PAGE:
A Pfizer board member who used to head the U.S. Food and Drug Administration (FDA) lobbied Twitter to take action against a post accurately pointing out that natural immunity is superior to COVID-19 vaccination, according to an email released on Jan. 9.
Dr. Scott Gottlieb wrote on Aug. 27, 2021, to Twitter executive Todd O’Boyle to request Twitter take action against a post from Dr. Brett Giroir, another former FDA commissioner.
“This is the kind of stuff that’s corrosive. Here he draws a sweeping conclusion off a single retrospective study in Israel that hasn’t been peer reviewed. But this tweet will end up going viral and driving news coverage,” Gottlieb wrote.
Giroir had written that it was clear natural immunity, or post-infection immunity, “is superior to vaccine immunity, by ALOT.” He said there was no scientific justification to require proof of COVID-19 vaccination if a person had natural immunity. “If no previous infection? Get vaccinated!” he also wrote.
Giroir pointed to what was at the time a preprint study from Israeli researchers that found, after analyzing health records, that natural immunity provided better protection than vaccination. The study was later published in the journal Clinical Infectious Diseases following peer review.
Researchers said the data “demonstrated that natural immunity confers longer lasting and stronger protection against infection, symptomatic disease and hospitalization caused by the Delta variant of SARS-CoV-2, compared to the BNT162b2 two-dose vaccine-induced immunity.” BNT162b2 is the trade name for Pfizer’s COVID-19 vaccine, which is the main shot used in Israel.
Gottlieb’s email triggered messages on Jira, Twitter’s internal messaging system, according to journalist Alex Berenson, who was granted access to Twitter’s internal files by CEO Elon Musk.
“Please see this report from the former FDA commissioner,” O’Boyle wrote.
A Twitter analyst who reviewed the post determined it did not violate any misinformation rules but Twitter still put a tag on it, claiming to all users who viewed it that it was “misleading” and directing them to a link that would show “why health officials recommend a vaccine for most people.” The tag prevented people from replying to, sharing, or liking Giroir’s post.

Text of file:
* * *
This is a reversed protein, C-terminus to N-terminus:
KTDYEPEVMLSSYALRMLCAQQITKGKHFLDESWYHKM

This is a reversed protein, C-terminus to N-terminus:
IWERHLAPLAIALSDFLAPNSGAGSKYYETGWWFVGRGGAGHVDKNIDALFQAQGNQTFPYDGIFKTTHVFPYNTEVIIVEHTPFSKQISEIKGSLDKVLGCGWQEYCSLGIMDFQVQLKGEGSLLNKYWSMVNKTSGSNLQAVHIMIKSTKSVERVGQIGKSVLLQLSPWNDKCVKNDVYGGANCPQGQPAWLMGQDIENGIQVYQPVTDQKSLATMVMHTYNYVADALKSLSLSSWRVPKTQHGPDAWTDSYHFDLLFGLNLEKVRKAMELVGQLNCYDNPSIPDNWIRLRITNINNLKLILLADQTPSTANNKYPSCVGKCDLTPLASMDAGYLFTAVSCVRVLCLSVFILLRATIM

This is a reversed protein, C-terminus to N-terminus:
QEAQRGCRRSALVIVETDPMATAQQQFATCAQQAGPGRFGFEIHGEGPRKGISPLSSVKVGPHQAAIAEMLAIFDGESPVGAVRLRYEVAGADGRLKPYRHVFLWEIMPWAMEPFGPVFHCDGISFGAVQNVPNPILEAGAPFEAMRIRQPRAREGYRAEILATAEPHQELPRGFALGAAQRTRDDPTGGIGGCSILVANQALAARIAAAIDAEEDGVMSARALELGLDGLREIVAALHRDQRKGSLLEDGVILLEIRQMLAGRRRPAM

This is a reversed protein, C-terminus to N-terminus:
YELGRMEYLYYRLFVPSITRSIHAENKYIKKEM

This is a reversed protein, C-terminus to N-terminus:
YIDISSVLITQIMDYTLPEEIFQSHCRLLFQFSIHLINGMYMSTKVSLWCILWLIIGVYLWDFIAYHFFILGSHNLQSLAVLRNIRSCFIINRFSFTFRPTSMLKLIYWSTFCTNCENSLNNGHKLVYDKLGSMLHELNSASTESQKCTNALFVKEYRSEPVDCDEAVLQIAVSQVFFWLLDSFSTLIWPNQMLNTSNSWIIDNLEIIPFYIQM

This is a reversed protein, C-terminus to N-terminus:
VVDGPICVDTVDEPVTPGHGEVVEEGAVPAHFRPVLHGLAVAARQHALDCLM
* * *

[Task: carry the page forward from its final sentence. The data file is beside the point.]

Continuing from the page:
Gottlieb later defended his actions, saying he targeted posts that he thought included “false and inflammatory” information. Giroir said “my tweet was accurate then, and it remains so now” and that Twitter never responded to him.
Gottlieb later messaged O’Boyle again, flagging a post from Justin Hart, a critic of lockdowns and a skeptic of COVID-19 vaccines, Berenson reported.
Gottlieb took issue with Hart writing that “sticks and stones may break my bones but a viral pathogen with a child mortality rate of <>0% has cost our children nearly three years of schooling.”
Gottlieb did not detail why he wanted to censor Hart, but the objection came shortly before the U.S. government authorized and recommended Pfizer’s vaccine for children aged 5 to 11.
O’Boyle sent the request to Twitter analysts, failing for a second time to disclose Gottlieb’s ties to Pfizer. The complaint did not trigger any action.
“Our team of ragtag analysts, activists, moms and dads have been going after Scott since April 2020 when he repeatedly advocated for school closures and lockdowns. He doesn’t like people pushing back on the narrative,” Hart told The Epoch Times in a Twitter message.
Twitter did not respond to requests for comment.
Tried to Get Journalist Banned
Gottlieb also tried to get Berenson, a former New York Times reporter who now authors a Substack, banned from Twitter, a message released in 2022 showed.
The message showed that Gottlieb forwarded a blog post from Berenson to a Twitter worker, writing that Berenson calling Dr. Anthony Fauci arrogant was an example of why Fauci, at the time the head of the U.S. National Institute of Allergy and Infectious Diseases, needed a security detail.
Four days later, and a day after Gottlieb met with Twitter workers, Twitter banned Berenson for allegedly violating its rules on COVID-19 misinformation.
Gottlieb defended his actions.
“I’ve raised concerns around social media broadly,” Gottlieb said during an appearance on CNBC. “And I’ve done it around the threats that are being made on these platforms, and the inability of these platforms to police direct threats, physical threats about people, that’s my concerns around social media, and what’s going on in that ecosystem.”
“I am very concerned with physical threats being made against people’s safety and the people who gin up those threats against individuals,” he also said.
Berenson responded that he’d never threatened Fauci or Gottlieb and referred to Gottlieb’s comments.
In the post that triggered Gottlieb’s email, Berenson criticized Fauci for saying that “attacks on me are attacks on science” and how he handled the U.S. pandemic response.
Berenson was reinstated to Twitter in 2022 as part of a settlement of a lawsuit he brought against the company. Berenson obtained Gottlieb’s email about Fauci’s post during discovery. Before the settlement agreement, a judge had concluded that Berenson plausibly alleged Twitter failed to abide by a policy of five strikes before banning the journalist.
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